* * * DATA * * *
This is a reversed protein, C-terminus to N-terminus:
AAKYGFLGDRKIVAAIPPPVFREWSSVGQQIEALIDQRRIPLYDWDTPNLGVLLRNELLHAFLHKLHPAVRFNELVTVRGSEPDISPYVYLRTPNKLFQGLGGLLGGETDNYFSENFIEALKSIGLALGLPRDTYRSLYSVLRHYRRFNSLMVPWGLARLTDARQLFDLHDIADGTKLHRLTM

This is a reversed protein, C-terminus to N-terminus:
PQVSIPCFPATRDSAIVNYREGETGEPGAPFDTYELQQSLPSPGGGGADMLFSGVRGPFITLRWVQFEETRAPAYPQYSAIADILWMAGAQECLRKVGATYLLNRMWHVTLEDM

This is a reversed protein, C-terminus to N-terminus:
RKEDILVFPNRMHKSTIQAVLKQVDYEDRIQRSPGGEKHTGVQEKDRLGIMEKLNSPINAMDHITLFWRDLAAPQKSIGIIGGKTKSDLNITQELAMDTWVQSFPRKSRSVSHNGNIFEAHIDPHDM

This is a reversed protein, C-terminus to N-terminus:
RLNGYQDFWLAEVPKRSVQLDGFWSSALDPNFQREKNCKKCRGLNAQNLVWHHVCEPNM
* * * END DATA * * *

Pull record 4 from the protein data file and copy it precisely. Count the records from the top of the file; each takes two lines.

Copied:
This is a reversed protein, C-terminus to N-terminus:
RLNGYQDFWLAEVPKRSVQLDGFWSSALDPNFQREKNCKKCRGLNAQNLVWHHVCEPNM